Canada’s Presidency of the G7 next year will be a chance to show leadership – but the crises we’re facing can’t wait. Prime Minister Trudeau and the other G7 leaders must step up now, at this weekend’s summit, and do everything in their power to halt the genocide unfolding in Gaza and turn the commitments they made in Dubai to safeguard a livable planet into action. As the world’s richest countries and biggest historical polluters, they must end their reliance on oil, gas, and coal; prioritize support for clean, affordable energy; deliver ambitious climate targets for 2035; and secure a fair and adequate climate finance deal at COP29.” -Caroline Brouillette, Executive Director, Climate Action Network Canada

The G7 countries, as major historical emitters, must shift the narrative from ‘climate aid’ to ‘climate justice. G7 countries have an obligation to provide significantly scaled-up, accessible climate finance and technology at COP 29 to the global south, who are facing the gravest impacts of climate change despite contributing the least to its causes. The global south countries did not create a climate crisis, yet they bear the brunt of it. Climate finance has to address the needs and aspirations of global south countries i.e.  loss and damage, just transitions, adaptation and mitigation” – Wellington Madumira, Coordinator of Climate Action Network Zimbabwe.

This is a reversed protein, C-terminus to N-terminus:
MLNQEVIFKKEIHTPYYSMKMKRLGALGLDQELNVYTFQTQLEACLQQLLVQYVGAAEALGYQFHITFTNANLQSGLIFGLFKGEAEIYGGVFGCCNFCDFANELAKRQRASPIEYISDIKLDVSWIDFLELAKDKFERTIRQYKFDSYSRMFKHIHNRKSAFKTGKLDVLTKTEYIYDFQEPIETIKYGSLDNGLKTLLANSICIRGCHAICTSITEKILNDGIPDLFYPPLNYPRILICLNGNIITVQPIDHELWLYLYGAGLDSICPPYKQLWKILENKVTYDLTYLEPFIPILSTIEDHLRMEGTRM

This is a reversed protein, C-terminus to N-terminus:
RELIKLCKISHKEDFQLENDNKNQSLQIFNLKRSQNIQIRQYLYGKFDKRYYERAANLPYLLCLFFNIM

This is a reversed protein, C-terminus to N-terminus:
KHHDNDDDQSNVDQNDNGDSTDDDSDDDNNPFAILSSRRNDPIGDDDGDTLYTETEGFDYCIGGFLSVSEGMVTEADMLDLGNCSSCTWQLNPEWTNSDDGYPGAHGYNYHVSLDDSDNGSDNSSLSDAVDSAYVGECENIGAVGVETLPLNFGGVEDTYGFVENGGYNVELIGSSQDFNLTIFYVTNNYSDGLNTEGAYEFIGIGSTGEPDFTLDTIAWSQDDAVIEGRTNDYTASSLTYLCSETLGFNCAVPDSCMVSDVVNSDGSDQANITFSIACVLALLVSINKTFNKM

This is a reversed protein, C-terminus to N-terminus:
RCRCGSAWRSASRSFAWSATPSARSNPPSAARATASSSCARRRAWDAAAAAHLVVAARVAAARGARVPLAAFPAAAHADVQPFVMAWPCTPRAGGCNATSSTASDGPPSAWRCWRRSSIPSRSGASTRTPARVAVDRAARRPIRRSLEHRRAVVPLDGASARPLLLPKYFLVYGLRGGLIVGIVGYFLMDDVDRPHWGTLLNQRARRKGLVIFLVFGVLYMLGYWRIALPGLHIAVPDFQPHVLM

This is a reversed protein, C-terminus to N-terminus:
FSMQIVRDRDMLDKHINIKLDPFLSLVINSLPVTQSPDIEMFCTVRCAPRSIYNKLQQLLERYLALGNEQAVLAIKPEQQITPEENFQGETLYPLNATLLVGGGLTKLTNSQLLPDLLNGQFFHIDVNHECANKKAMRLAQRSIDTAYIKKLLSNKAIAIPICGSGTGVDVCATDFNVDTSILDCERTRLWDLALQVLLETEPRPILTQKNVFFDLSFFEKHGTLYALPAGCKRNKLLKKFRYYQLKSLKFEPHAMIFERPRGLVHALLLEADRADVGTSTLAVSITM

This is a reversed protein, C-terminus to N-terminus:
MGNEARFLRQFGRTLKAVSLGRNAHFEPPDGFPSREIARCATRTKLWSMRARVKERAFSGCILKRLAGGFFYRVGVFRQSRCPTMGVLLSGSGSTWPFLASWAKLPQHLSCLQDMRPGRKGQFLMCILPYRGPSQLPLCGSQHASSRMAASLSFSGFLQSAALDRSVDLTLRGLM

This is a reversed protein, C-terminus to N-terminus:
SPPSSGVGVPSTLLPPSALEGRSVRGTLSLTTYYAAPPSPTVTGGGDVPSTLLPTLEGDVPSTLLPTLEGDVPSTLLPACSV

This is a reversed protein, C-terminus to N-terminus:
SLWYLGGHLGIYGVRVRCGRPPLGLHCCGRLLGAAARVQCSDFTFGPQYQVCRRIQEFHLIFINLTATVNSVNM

If G7 countries want to keep priding themselves on being “world leaders”, they must act as such. The G7 represents the world’s richest and most polluting economies, it is their responsibility to lead on publicly financing a fair renewable energy transition in the Global South. Failure to do so, as we watch countries suffer the impacts of the climate crisis, is an affront to our future. They must end this meeting with a real offer on the table indicating G7 member states willingness to deliver on public finance at COP29.” – Andreas Sieber, Associate Director of Policy and Campaigns,

 Notes to editors:

General media Dara Snead, Communications / +447917 583349 (WhatsApp/Signal)


Support CAN

Help us build power in the climate movement by contributing a one-time or recurring donation that will go to supporting our global work as well as various activities and campaigns in communities in different regions.

Donate to CAN

Stay informed

Subscribe to receive monthly updates on the latest on the climate movement including the content from across the network, upcoming climate change events, news articles and opinion pieces on climate, straight to your inbox.

Subscribe to our newsletter